At Clean Air Partnership we have created a climate lens for use in municipal decision making. The climate lens asks, ‘how will a municipal decision affect climate (through creation of greenhouse gas emissions) and, ‘how could it be affected by climate (ex. extreme weather, flooding risk)?’
In building our understanding of how to respond to COVID, we recognized a great opportunity to apply a climate lens to our COVID Response and Recovery Plans. Knowing this could not be done in isolation, we brought together some smart minds to identify priority response actions to apply the lens to.
Access to green space was one of the actions for which the lens was applied. Nothing like losing something to make you appreciate it right? Urban green spaces deliver a multitude of benefits to individuals and communities, from improving community aesthetics, to reducing the urban heat island and flood risk, supporting local ecosystems and biodiversity, and promoting physical activity. Recent research has demonstrated mental health benefits, improved quality of life, enhanced resilience, and increased social cohesion when access to green space is increased.
In Stages 1 and 2 of the framework for reopening Ontario and tacking COVID, most indoor activities are not allowed. Access to green space is more important than ever. Given social distancing requirements, the quantity of green space is also key. What COVID brought to light is that there is inequitable access to green space. Unless we specifically address this issue, it will only get worse as our communities grow. This made us ask ourselves, can our COVID experience build a new approach to urban planning that brings open spaces, watersheds, forests and parks into the heart of how we think about and plan our communities?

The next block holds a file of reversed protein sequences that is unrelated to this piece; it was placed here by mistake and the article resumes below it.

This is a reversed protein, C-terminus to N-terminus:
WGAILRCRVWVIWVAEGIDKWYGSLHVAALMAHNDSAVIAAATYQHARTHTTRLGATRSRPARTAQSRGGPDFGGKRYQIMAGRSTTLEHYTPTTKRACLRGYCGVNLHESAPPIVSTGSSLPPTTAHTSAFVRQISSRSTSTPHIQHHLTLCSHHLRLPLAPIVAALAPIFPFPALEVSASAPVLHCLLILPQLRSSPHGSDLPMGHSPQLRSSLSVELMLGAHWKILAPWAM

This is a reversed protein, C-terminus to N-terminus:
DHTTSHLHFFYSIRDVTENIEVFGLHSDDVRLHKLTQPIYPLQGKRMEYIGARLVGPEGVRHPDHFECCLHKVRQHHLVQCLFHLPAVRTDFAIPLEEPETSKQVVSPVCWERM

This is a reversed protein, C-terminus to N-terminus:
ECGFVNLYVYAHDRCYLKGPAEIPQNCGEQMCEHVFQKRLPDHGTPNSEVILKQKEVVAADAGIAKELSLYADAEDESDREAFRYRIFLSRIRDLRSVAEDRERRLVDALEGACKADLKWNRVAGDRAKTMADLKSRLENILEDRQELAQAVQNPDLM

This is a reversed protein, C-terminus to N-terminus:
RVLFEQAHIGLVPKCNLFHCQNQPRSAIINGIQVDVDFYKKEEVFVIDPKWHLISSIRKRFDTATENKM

Windsor, Ontario provides us with an example of how that can be put into action. In their 2015 Rediscover Our Parks Masterplan they looked at green space access across their community and found that green space wasn’t equally distributed, and that the older and often poorer parts of their community were most deficient.
Our work at Clean Air Partnership is action oriented. We continually ask ourselves: So what? What can we do about this issue? Windsor’s experience provides some answers to that question. All municipalities need to analyze green space access in their communities. If there is inequitable access, then it makes sense to prioritize improvements in areas that are under-served. This can be achieved through changes to land-use policy, identification of priority neighbourhoods, and the inclusion of green space in determining what constitutes a priority neighbourhood. These neighbourhoods require additional support and investment to rectify this inequity, accepting that access to green space is something that all our community members can and should have.
The below infographic summarizes some of the other actions items that have originated from the application of a climate lens to our COVID response and recovery. Stay tuned to upcoming blog posts where each of these action areas will be explored in more detail.
By Gabriella Kalapos, Executive Director, Clean Air Partnership